Every year nearly 41% of all under-five child deaths are among newborn infants, babies in their first 28 days of life or the neonatal period. In developing countries nearly half of all mothers and newborns do not receive skilled care during and immediately after birth, says WHO.
There are 8 million low-birth weight babies born in India every year. These babies suffer from issues like hypothermia and infection which cause poor growth and often death.
Newborns are unable to regulate their body temperature, and low temperatures can lead to life-debilitating illnesses.
Regular temperature monitoring is a reasonable way to catch and prevent these issues but it is not practical for low-resource settings where nurses are few and parents are uneducated.
By definition, hypothermia occurs when the body’s core temperature falls below 36.5ºC (97.7ºF). The word ‘hypo’ means ‘below’, and the word ‘thermia’ means ‘heat’.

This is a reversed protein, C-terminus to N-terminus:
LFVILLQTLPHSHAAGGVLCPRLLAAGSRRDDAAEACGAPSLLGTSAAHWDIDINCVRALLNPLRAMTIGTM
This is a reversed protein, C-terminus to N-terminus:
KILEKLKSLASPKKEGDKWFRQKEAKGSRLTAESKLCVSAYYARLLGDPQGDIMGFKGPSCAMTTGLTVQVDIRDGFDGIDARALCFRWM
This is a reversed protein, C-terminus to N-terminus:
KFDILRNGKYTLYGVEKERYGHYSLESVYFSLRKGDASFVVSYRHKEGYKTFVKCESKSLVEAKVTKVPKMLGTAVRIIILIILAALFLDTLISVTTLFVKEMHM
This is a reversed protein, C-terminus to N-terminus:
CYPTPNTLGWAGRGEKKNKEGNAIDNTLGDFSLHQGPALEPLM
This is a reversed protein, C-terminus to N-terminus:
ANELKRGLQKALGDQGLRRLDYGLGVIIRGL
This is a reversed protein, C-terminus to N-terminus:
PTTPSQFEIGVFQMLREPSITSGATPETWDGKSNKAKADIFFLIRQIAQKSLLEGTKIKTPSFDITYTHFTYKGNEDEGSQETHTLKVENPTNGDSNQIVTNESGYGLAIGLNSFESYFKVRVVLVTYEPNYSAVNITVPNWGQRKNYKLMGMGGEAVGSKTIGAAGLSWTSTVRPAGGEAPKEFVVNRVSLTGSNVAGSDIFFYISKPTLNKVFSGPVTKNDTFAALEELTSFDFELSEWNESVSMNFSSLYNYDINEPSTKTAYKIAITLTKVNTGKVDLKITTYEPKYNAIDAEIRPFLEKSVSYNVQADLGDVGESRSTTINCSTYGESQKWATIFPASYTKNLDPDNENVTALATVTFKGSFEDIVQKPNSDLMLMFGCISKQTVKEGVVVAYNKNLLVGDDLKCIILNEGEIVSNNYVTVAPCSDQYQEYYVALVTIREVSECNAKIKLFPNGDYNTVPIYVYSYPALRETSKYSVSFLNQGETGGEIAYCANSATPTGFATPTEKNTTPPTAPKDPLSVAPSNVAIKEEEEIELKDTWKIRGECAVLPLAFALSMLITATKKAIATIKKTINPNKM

To address this issue, Ratul Narain – The founder of BEMPU, a social enterprise has developed an affordable medical device called ‘BEMPU’ for newborns in India. He is a Stanford University Graduate and Echoing Green Fellow. Although American, he now lives in Bangalore, India.
Ratul’s mission is to radically improve maternal and child health outcomes in developing countries by developing and commercializing life-saving health technologies.
BEMPU Founder Ratul Narain
If a newborn’s body temperature falls outside the safe 37 °C range, the BEMPU bracelet intuitively alerts the mother to take action well before any life-threating issues occur.
The device is easy to use, affordable, robust and accurate. The device is now commercially available around India.
It is made from 100% medical grade silicon rubber, Bempu is radiation-free, and is designed to ISO certified standards.
In 2014, Ratul was selected for the Echoing Green Fellowship for Social Entrepreneurship. He also has over 9 years of experience developing medical devices in companies like Boston Scientific, Johnson & Johnson Cordis, and Embrace Innovations.